slavery

God uses the subtle witness.

God uses the subtle witness.

2 Kings 5

I had a hard time titling this blog. I knew exactly what I wanted to convey, but couldn’t really think of a good way to communicate it in a title. So, I hope by the time you’re done reading this, you’ll understand what I had in mind.

My thoughts about God and the subtle witness are based on two portions of this chapter. First, this: "Now bands of raiders from Aram had gone out and had taken captive a young girl from Israel, and she served Naaman’s wife. She said to her mistress, 'If only my master would see the prophet who is in Samaria! He would cure him of his leprosy.'" (vs 2-3)

Blood and Water {ex7:20}

exodus-struggle-blood-and-water-poem.png

I love this river
I have stood on its banks
frolicked in its swell
almost been swept away by its current

But
I won't soon forget
the moment I met You
and I realized
that the mouthful of
—what I thought was—
clear, cold, refreshing water
was nothing more than
coppery, hot, metallic blood

I'd like to say
that since that moment
I've never cupped my hands again
to draw this putrid liquid
up to my mouth
but You know
that personal Niles are hard to abandon

I've been kneeling
at this river
my whole life
and You know just how
deep a canyon
it has carved in my heart

Still You couldn't bear
to leave me here
fervid and thirsty
never having tasted
Water from the Fountain
that will never
run dry

 

Subtle Slavery {gn47:25}

Photo © Unsplash/R. Martinez

Photo © Unsplash/R. Martinez

Once you’ve traded
freedom
for
security,
it’s nearly impossible
to break out of those
ever-tightening chains.

More and more threats
to your security
are met with
more and more restrictions
on your freedom,
until you’re happy to do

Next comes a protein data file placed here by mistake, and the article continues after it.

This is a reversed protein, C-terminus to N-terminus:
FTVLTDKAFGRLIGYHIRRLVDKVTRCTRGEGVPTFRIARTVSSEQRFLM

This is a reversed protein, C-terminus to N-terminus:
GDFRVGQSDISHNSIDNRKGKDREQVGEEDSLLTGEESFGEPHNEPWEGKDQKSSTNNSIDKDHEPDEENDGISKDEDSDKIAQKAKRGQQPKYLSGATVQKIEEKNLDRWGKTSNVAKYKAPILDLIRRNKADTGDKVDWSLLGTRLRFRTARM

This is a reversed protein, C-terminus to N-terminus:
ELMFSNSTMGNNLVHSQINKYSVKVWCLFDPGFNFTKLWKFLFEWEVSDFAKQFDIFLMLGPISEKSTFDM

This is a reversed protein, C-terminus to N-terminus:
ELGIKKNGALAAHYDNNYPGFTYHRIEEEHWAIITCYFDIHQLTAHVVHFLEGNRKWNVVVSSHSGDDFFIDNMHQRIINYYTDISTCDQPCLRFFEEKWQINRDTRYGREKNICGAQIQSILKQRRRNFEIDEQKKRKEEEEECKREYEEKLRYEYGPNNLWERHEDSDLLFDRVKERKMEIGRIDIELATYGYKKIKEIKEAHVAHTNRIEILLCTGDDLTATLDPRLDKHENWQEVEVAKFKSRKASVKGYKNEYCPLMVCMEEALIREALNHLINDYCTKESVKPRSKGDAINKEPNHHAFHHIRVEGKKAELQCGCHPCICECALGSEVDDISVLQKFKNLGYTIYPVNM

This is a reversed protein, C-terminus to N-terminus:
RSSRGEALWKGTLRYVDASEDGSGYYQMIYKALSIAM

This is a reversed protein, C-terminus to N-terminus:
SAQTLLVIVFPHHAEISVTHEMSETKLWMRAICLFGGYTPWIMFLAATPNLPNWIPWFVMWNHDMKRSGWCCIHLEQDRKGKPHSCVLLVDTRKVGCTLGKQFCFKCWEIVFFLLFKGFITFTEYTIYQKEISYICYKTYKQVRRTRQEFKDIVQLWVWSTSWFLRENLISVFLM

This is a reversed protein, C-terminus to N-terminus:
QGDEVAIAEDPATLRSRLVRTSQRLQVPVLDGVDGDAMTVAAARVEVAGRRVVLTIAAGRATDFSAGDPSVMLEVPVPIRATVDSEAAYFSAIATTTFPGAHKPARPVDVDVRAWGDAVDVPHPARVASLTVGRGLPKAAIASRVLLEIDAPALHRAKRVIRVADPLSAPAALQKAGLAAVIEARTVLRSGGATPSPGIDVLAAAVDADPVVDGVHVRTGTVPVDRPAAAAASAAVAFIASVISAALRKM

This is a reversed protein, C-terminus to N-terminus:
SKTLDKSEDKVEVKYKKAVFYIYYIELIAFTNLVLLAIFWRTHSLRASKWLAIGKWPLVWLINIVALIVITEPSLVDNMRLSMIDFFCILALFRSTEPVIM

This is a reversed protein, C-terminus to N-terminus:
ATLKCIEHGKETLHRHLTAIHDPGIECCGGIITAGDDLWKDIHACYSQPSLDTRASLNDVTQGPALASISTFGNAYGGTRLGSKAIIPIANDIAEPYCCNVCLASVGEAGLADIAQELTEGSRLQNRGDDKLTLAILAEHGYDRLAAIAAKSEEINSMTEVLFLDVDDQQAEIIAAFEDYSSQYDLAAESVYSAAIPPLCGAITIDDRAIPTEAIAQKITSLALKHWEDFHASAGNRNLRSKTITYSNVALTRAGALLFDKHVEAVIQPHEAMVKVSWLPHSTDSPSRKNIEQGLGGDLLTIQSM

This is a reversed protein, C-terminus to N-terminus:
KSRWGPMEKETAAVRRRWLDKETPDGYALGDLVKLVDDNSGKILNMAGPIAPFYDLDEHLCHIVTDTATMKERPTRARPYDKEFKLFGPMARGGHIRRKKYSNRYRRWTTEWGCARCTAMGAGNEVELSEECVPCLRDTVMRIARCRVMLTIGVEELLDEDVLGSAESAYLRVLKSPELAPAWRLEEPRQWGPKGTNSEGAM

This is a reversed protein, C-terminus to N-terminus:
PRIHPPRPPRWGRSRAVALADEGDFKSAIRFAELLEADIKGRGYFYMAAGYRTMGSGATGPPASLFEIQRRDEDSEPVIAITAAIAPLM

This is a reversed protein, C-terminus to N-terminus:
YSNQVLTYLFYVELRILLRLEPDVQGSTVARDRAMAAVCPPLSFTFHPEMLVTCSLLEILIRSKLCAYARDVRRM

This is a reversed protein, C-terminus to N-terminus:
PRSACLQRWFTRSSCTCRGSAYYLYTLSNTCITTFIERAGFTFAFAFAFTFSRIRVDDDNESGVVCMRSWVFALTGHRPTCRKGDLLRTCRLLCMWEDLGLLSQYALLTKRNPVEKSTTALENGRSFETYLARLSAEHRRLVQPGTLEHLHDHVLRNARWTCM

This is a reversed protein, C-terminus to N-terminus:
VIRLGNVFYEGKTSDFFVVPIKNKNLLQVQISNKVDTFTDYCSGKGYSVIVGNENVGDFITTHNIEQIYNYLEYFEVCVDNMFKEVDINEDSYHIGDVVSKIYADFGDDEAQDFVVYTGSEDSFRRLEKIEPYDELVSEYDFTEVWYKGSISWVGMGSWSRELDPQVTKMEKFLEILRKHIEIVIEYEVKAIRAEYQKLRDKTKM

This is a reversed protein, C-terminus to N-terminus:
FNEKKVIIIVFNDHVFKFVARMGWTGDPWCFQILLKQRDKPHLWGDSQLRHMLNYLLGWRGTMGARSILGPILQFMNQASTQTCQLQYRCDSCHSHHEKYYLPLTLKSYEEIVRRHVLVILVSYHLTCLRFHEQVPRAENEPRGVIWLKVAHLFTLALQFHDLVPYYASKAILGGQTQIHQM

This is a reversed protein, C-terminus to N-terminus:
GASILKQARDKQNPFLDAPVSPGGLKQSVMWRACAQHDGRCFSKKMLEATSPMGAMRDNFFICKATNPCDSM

whatever you’re told
whenever you’re told
whatever the cost
as long as
you’re still alive.

That is,
if you can call that
a life.

 

Master Maker {gn39:2}

Photo © Unsplash/Zulmaury Saavedra

Photo © Unsplash/Zulmaury Saavedra

The recurring theme of the Bible is
how the
Lord sticks His divine nose into our
business and turns what
was expected into something
surprising
with no prior warning.
Joseph had been sold as a slave,
so he expected to be treated like
one, but
he didn't act like one. Instead he
succeeded in all he did, because he
determined
in his heart to do
everything he did like a boss. He
decided
he would be the very best slave
those Egyptians ever
did see, and
as he committed all
he did as a slave to the Lord, he
unwittingly
served them as God serves all His
creation. And
in serving even his enemies in this
way, Joseph
the slave became a free man, ruling
over the
house of Potiphar and revealing that
the true Master
of his heart is in no way deficient in
his power, even to this day, to turn
Egyptian oppressors into admirers,
as the slave becomes the
master.

 

God has a favorite number.

God has a favorite number.

DEUTERONOMY 15

"At the end of every seven years, you must cancel debts." (vs 1) I have always been intrigued by the number seven and the way it is used in the Bible. I think it must be God’s favorite number. It seems to carry the idea of perfection, wholeness, completeness. There are lots of significant things that happened in the Bible regarding the number seven: Noah took seven of the clean animals into the ark, Jacob worked seven years each for Leah and Rachel, Egypt had seven years of plenty and seven years of famine, and Jesus cast out seven demons from Mary Magdalene. Even the multiples of seven have some significance in the Bible. For instance, many great Bible men came from generations that were a multiple of seven: Enoch (7), Abraham (21), David (35), and Jesus (77). Wow, double seven!